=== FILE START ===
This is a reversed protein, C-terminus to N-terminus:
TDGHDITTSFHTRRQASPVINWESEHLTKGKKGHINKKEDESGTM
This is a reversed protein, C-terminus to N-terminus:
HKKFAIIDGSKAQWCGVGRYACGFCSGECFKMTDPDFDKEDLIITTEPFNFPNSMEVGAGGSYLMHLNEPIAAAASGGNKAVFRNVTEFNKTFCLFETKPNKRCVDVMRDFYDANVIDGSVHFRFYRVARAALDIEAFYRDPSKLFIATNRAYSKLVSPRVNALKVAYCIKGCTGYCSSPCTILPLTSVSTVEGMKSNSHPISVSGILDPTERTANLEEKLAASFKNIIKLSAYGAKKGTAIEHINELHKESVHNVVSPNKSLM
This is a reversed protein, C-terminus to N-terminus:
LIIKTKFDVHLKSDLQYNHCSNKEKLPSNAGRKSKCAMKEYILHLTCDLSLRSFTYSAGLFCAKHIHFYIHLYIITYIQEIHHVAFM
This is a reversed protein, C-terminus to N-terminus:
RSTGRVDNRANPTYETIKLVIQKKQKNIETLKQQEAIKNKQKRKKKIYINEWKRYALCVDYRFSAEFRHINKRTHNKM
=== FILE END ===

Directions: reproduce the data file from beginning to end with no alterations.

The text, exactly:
This is a reversed protein, C-terminus to N-terminus:
TDGHDITTSFHTRRQASPVINWESEHLTKGKKGHINKKEDESGTM
This is a reversed protein, C-terminus to N-terminus:
HKKFAIIDGSKAQWCGVGRYACGFCSGECFKMTDPDFDKEDLIITTEPFNFPNSMEVGAGGSYLMHLNEPIAAAASGGNKAVFRNVTEFNKTFCLFETKPNKRCVDVMRDFYDANVIDGSVHFRFYRVARAALDIEAFYRDPSKLFIATNRAYSKLVSPRVNALKVAYCIKGCTGYCSSPCTILPLTSVSTVEGMKSNSHPISVSGILDPTERTANLEEKLAASFKNIIKLSAYGAKKGTAIEHINELHKESVHNVVSPNKSLM
This is a reversed protein, C-terminus to N-terminus:
LIIKTKFDVHLKSDLQYNHCSNKEKLPSNAGRKSKCAMKEYILHLTCDLSLRSFTYSAGLFCAKHIHFYIHLYIITYIQEIHHVAFM
This is a reversed protein, C-terminus to N-terminus:
RSTGRVDNRANPTYETIKLVIQKKQKNIETLKQQEAIKNKQKRKKKIYINEWKRYALCVDYRFSAEFRHINKRTHNKM